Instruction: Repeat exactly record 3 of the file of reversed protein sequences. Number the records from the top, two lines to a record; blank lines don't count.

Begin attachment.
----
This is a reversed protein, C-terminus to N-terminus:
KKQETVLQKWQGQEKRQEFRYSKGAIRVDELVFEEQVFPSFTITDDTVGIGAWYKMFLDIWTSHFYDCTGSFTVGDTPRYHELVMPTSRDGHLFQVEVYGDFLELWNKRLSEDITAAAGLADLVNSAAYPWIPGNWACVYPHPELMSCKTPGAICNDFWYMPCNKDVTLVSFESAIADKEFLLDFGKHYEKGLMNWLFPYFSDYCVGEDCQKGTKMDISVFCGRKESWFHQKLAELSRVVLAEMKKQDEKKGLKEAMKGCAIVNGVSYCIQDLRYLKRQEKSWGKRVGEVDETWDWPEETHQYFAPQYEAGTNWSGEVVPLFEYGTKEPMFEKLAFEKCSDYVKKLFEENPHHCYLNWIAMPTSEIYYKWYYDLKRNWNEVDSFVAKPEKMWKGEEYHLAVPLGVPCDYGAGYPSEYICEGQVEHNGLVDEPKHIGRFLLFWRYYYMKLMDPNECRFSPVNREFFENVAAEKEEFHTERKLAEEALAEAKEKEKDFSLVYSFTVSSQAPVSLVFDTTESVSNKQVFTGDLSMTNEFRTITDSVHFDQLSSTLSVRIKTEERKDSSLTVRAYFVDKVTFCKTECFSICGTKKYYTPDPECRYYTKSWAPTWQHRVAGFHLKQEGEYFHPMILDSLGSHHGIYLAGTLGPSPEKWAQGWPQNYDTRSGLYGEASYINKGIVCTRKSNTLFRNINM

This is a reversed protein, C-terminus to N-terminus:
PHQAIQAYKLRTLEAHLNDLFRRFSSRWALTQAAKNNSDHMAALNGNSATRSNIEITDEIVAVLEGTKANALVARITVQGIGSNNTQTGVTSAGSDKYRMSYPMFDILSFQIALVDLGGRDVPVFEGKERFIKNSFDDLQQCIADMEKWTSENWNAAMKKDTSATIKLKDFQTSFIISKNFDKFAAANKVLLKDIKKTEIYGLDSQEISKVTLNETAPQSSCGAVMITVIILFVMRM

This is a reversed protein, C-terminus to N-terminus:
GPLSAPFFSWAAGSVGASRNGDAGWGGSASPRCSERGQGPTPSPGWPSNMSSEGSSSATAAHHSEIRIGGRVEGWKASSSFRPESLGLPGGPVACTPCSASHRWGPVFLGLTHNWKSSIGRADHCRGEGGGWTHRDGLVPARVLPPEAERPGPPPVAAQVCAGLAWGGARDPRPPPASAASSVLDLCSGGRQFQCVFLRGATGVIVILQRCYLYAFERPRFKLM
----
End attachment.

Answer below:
This is a reversed protein, C-terminus to N-terminus:
GPLSAPFFSWAAGSVGASRNGDAGWGGSASPRCSERGQGPTPSPGWPSNMSSEGSSSATAAHHSEIRIGGRVEGWKASSSFRPESLGLPGGPVACTPCSASHRWGPVFLGLTHNWKSSIGRADHCRGEGGGWTHRDGLVPARVLPPEAERPGPPPVAAQVCAGLAWGGARDPRPPPASAASSVLDLCSGGRQFQCVFLRGATGVIVILQRCYLYAFERPRFKLM